Defining the Definition of ‘Craft Beer’

craft beer-beer-word cloud

We are living in Pax Beervana – the golden age of beer enlightenment.

You may have noticed that 2013 was another record year for craft beer, a seemingly never-ending display of growth that has seen barrel production nearly double from 8 million barrels in 2009 to 15.6 million in 2013. Craft sales, which make up 7.8 percent of the beer market, is now a $14.3 billion industry. Our pint glasses runneth over.

As us beer enthusiasts tend to do, this news is best consumed as part of a pairing, which is why we shouldn’t ignore the Brewers Association recent decision to alter their definition of “craft beer” to include Big Boy producers like Yuengling and August Schell. But the reason why this matters isn’t because of hypocrisy on part of the Association or the continued debate of “craft vs. crafty.

The reason both these pieces of news are important is because as craft beer continues its momentous climb, more people will officially become craft consumers, even if they don’t realize it. When they do, they’re not going to care about what officially defines “craft” in terms of adjuncts or barrels produced.

The idea of “craft” is ambiguous to Average Joe Drinker, who defines craft in two ways: price and “beer that tastes good.” It’s fitting, really, as all this fumbling with the idea of what defines craft – even if it doesn’t matter to the consumer – is actually convenient for the Brewers Association moving forward.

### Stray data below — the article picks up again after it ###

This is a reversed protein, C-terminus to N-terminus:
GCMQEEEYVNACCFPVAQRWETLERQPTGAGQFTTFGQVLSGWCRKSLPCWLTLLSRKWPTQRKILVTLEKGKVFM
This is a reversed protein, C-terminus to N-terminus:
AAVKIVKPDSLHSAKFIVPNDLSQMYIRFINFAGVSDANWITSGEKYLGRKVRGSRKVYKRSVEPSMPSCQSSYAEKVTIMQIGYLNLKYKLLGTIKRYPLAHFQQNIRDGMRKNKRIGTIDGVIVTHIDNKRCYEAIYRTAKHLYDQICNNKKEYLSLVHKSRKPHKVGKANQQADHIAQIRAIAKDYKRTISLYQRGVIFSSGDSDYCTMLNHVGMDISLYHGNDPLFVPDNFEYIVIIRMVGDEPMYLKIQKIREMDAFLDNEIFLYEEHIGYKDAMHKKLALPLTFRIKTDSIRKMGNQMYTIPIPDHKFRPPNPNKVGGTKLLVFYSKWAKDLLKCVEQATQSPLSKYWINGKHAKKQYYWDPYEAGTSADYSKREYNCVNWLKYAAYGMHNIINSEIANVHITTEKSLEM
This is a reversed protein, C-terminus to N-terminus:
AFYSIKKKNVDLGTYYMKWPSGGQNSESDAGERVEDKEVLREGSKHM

Consider not just what consumers think, but brewers themselves. Here’s how Boston Beer’s Jim Koch “defined” craft last year:

We craft brewers have created a category that is able to command a price premium based on our points of difference from the mass domestic brewers. And that has created a lot of profitability in the category and a lot of growth.

If we look at what craft means to the average person, they’re not going to care that Yuengling is now officially “craft” to the Brewers Association. They’re going to care that they found something tasty to drink. From a marketing perspective, I see the benefit of including these new breweries in the craft category as good for two reasons (among others):

  1. It grows craft beer’s market share percentage by at least one point. This will certainly make next year’s annual numbers look large, as the expectation is to sit around 10 percent of total market share, a jump of roughly 2.2 percent.
  2. It carries the “craft” theme to a broader number of brands.

That second point is really important, as the growth of craft hinges on finding more drinkers for which price point matters. The ubiquitous feature of craft beer for consumers is that it’s more expensive and even if that’s true for good reasons – ingredient quality, localized production, etc. – dollar values still mean something.

What “crafty” beers like Blue Moon and Shock Top’s brands do is find a great balance between price and flavor. There’s a reason why Consumer Reports chose Shock Top as a “best buy” beer, even if it isn’t actually craft by definition.